Every year between 2004 and 2013, swathes of cabbage grown in fields and greenhouses across New York were attacked by a lethal bacteria that severely wilted the leaves, sometimes making the vegetables appear scorched. For over a century, little was known about this untreatable plant epidemic called black rot, which threatens food security worldwide.
But a group of scientists in Singapore has, for the first time, identified how this "crop killer" bacteria hijack plants at the molecular level and cripple their immune systems.
Their findings will pave the way for plant biologists to better treat infected plants and find ways to rear bacteria-resistant crops without using genetic engineering, said the study's lead, Associate Professor Miao Yansong from Nanyang Technological University's (NTU) School of Biological Sciences.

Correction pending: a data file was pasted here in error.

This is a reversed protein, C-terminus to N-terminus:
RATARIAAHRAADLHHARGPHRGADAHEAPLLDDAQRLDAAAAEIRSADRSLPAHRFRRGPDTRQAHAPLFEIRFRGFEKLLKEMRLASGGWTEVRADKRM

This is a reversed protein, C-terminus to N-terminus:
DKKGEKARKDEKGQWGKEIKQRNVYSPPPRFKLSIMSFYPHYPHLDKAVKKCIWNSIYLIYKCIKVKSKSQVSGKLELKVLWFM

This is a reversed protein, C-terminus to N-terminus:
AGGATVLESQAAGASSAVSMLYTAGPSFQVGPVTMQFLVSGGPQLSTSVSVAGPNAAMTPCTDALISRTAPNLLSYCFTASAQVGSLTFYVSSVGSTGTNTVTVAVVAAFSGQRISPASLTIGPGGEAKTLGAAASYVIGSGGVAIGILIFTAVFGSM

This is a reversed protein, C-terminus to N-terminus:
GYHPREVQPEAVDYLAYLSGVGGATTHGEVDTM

"For some of the devastating disease in agriculture, the whole field has to be burnt," he said.
Prof Miao and his team found that the black rot-causing bacteria, called Xanthomonas, inject toxic proteins into plant cells. The surface of plant cells contains substances that activate an immune response against diseases. But the toxic proteins form a sticky network, adhering to the cell surface and hijacking the plant's defense mechanisms.
Read the complete article at www.straitstimes.com.